What to watch for today
The world waits on Vladimir Putin. The Russian president, whose whereabouts have been a mystery since March 5, could surface for a meeting scheduled with the president of Kyrgyzstan.
Investors live in fear of the Fed. Watchers of the US central bank’s policy meeting on March 18 await word from US Federal Reserve chair Janet Yellen about the timing of a potential interest rate hike. According to Reuters, economists expect a rate hike as early as June, while futures traders are betting on September.
Emergency aid arrives in cyclone-stricken Vanuatu. Aid is arriving from Australia and New Zealand after a massive Category 5 storm passed through the Pacific island nation on March 14. More is promised from the UK, France, the UN, and the EU.
The US will hit its debt limit. The country’s legal limit for how much it can borrow—roughly $18 trillion—goes into effect, after a one-year suspension. If Congress does not raise it quickly, Treasury secretary Jack Lew said he would use so-called extraordinary measures to maintain the country’s creditworthiness.
Over the weekend
Tens of thousands marched to protest Brazil’s weak economy and corruption. Relatively peaceful protesters flooded the streets of the Brazilian capital of Brasília (paywall), angered by faltering economic conditions and a massive government corruption scandal involving state oil giant Petrobras. Protesters, some calling for president Dilma Rousseff’s impeachment, were also reported in Rio de Janeiro and other cities.
The largest group yet of Ebola-exposed Americans were sent home. Eleven US aid workers in Sierra Leone who may have been exposed to Ebola were evacuated to the US. Four will go straight into quarantine, while the remainder have been told to “self-isolate” for 21 days, the standard incubation period for the Ebola virus, the CDC said.
GE sold its retail banking business in Australia and New Zealand. General Electric Co. struck a deal to sell (paywall) its consumer-lending arm in Australia and New Zealand to a group of investors including private equity firm KKR and Deutsche Bank for roughly $6.26 billion. The deal, deemed one of the biggest in the Asia-Pacific region this year, reflects efforts by the company to step away from finance and return focus to its industrial roots.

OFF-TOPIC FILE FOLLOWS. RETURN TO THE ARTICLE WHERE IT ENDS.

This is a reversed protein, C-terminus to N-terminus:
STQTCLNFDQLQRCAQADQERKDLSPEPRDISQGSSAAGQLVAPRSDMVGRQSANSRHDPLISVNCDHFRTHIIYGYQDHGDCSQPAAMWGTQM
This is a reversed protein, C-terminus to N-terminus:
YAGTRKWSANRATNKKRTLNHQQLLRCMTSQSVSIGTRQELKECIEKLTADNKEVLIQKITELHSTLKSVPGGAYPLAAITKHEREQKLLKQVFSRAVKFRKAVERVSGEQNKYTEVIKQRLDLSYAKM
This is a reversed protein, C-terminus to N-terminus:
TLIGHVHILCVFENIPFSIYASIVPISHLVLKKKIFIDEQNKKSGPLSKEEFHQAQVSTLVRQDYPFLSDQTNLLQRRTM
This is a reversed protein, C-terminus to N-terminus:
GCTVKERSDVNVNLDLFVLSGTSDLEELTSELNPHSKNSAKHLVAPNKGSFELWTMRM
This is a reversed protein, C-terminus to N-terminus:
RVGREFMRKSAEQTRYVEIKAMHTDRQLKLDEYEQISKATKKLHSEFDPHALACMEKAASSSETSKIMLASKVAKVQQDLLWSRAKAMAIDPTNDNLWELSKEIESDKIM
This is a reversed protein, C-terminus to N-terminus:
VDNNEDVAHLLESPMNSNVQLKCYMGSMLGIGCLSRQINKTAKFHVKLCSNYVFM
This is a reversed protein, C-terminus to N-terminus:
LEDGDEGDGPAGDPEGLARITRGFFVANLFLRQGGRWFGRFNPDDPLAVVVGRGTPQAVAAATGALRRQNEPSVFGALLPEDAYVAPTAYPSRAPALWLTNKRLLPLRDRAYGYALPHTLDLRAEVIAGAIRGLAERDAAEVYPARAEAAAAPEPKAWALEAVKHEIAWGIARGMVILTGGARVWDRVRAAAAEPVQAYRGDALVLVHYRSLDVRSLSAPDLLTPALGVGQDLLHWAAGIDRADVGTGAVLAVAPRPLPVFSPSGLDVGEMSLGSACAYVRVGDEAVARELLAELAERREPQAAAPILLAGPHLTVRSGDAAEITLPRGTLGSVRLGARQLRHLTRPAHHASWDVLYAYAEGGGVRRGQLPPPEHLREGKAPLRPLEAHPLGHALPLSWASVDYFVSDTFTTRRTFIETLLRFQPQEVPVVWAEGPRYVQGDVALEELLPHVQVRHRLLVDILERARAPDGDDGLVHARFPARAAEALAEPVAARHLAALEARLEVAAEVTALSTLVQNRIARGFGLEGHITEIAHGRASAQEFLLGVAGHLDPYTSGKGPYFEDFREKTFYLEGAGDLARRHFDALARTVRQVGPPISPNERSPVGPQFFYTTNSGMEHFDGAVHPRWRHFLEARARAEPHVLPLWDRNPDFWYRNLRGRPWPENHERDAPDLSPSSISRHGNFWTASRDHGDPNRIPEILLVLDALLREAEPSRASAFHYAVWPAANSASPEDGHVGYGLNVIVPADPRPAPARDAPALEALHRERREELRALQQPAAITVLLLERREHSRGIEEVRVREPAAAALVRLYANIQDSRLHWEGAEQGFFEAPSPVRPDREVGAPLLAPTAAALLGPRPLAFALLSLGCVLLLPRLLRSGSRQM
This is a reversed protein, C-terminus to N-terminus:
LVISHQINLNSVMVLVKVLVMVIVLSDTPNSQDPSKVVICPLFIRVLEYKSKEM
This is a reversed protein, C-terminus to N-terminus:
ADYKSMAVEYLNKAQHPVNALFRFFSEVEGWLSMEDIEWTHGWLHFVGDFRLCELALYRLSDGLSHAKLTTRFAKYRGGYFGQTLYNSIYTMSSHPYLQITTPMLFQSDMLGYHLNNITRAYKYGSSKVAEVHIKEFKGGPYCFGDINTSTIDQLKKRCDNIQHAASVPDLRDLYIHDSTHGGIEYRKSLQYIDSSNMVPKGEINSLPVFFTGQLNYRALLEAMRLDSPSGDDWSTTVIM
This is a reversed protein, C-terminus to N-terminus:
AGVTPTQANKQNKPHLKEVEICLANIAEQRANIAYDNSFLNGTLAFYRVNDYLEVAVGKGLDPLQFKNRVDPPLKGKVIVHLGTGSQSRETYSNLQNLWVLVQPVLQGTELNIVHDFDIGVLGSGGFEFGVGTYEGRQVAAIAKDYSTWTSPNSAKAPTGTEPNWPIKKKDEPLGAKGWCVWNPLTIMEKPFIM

China’s premier warned of painful reforms. At the close of this year’s National People’s Congress, which reduced the country’s growth target from 7.5% to 7%, premier Li Keqiang stressed the need for major economic reforms and harsh governmental intervention that would feel “like taking a knife to one’s own flesh.”
Quartz obsession interlude
Jenni Avins on the craze for secondhand yoga pants. “Lululemon’s corporate culture—calling its store associates “educators” and managers “key leaders,” and sending employees for self-improvement at the Landmark Forum—has earned it comparisons to a cult. But it seems to be a limited-edition manufacturing practice that creates scarcity and drives the deep desire for, say, “Beachscape Wunder Under Pants.” Read more here.
Matters of debate
Fossil fuels will save the world. Recent falling oil prices are a sign of abundance, boosted by innovations in hydraulic fracturing, horizontal drilling, seismology and information technology. Long live the extremely efficient energy source.
There are at least three other numbers as worthy as pi. Pi isn’t the only useful and thrillingly infinite number to memorize. Irrational numbers e, φ, and √2 deserve their days, too.
GMOs aren’t that bad. Humans have been genetically modifying plants for more than 10,000 years, and genetically-modified crops have allowed us to farm more efficiently.
Quokka selfies are storming the internet. The charismatic marsupial native to Australia’s Rottnest Island has been appearing in selfies shared on social media by tourists.
Elton John is taking down Dolce and Gabbana. The singer is campaigning against the legendary designers behind the brand for criticizing same-sex families and calling children conceived through in vitro fertilization “synthetic.”
About 6.5 million Americans are 112 or older. The US Social Security office has 6.5 million people on record as having reached the age of 112, even though only 42 people are known to be that old globally.
Women have to wait 43 more years to earn as much as men. According to a new report from the US-based Institute for Women’s Policy Research, American women are closing the wage gap, but salaries won’t reach parity until 2058.